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1.

Spongy degeneration of central nervous system

Most individuals with Canavan disease have the neonatal/infantile form. Although such infants appear normal early in life, by age three to five months, hypotonia, head lag, macrocephaly, and developmental delays become apparent. With age, children with neonatal/infantile-onset Canavan disease often become irritable and experience sleep disturbance, seizures, and feeding difficulties. Swallowing deteriorates, and some children require nasogastric feeding or permanent feeding gastrostomies. Joint stiffness increases, so that these children resemble individuals with cerebral palsy. Children with mild/juvenile Canavan disease may have normal or mildly delayed speech or motor development early in life without regression. In spite of developmental delay most of these children can be educated in typical classroom settings and may benefit from speech therapy or tutoring as needed. Most children with mild forms of Canavan disease have normal head size, although macrocephaly, retinitis pigmentosa, and seizures have been reported in a few individuals. [from GeneReviews]

2.

Canavan disease, mild

Canavan disease is a rare inherited disorder that damages the ability of nerve cells (neurons) in the brain to send and receive messages. This disease is one of a group of genetic disorders called leukodystrophies. Leukodystrophies disrupt the growth or maintenance of the myelin sheath, which is the covering that protects nerves and promotes the efficient transmission of nerve impulses.Neonatal/infantile Canavan disease is the most common and most severe form of the condition. Affected infants appear normal for the first few months of life, but by age 3 to 5 months, problems with development become noticeable. These infants usually do not develop motor skills such as turning over, controlling head movement, and sitting without support. Other common features of this condition include weak muscle tone (hypotonia), an unusually large head size (macrocephaly), and irritability. Feeding and swallowing difficulties, seizures, and sleep disturbances may also develop.The mild/juvenile form of Canavan ... disease is less common. Affected individuals have mildly delayed development of speech and motor skills starting in childhood. These delays may be so mild and nonspecific that they are never recognized as being caused by Canavan disease.The life expectancy for people with Canavan disease varies. Most people with the neonatal/infantile form live only into childhood, although some survive into adolescence or beyond. People with the mild/juvenile form do not appear to have a shortened lifespan. [from GHR] more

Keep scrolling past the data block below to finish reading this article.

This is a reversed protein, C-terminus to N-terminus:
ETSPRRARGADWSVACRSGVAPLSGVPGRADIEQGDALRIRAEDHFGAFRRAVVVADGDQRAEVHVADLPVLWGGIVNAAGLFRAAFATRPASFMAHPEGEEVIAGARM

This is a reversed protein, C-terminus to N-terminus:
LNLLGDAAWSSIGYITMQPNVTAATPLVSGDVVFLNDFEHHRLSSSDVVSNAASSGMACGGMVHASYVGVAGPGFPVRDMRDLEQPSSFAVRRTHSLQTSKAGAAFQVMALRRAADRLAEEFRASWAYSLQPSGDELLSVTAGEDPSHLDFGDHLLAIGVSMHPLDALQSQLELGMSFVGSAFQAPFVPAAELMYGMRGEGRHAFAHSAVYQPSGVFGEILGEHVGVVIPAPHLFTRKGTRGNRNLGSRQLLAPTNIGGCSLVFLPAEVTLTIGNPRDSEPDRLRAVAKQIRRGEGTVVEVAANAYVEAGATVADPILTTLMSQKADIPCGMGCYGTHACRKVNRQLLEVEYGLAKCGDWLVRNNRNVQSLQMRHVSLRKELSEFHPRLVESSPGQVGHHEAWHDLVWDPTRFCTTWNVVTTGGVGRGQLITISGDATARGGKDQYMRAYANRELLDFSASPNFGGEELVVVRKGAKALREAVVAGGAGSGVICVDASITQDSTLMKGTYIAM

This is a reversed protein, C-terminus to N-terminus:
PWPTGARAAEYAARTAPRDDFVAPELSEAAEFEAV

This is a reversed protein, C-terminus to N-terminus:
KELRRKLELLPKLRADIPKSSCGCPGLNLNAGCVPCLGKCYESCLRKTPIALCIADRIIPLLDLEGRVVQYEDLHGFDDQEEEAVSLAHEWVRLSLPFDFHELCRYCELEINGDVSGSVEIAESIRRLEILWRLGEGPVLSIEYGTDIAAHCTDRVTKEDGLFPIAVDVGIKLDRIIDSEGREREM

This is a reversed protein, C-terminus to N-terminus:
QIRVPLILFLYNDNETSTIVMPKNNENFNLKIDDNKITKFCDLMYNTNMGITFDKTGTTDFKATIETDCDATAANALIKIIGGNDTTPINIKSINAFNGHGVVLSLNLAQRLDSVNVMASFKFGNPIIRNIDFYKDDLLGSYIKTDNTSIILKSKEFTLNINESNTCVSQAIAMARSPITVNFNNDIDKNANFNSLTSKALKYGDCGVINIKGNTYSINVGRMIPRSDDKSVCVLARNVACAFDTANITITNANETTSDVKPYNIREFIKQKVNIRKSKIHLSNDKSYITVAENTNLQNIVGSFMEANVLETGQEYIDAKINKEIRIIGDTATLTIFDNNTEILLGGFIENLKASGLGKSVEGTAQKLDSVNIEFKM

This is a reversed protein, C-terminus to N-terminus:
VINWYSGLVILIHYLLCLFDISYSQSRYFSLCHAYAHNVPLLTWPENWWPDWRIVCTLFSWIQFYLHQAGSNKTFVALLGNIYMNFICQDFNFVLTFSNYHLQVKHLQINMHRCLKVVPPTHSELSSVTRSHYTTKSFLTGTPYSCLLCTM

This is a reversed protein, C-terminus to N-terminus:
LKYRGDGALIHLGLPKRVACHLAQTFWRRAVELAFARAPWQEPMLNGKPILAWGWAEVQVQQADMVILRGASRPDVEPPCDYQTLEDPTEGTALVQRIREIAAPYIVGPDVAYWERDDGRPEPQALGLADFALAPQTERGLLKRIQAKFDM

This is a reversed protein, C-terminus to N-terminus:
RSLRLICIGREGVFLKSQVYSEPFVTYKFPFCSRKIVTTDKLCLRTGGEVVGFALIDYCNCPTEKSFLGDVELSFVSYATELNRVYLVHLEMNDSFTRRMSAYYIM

3.

Leukodystrophy

A group of rare genetic neurodegenerative disorders that affect infants and children. These disorders are characterized by metabolic abnormalities in the development of the myelin sheaths in the white matter. Clinical signs and symptoms include developmental delays, mental retardation, dementia, seizures, loss of motor skills, and muscle weakness. Representative examples include metachromatic leukodystrophy, Krabbe disease, Canavan disease, and Alexander disease. [from NCI]

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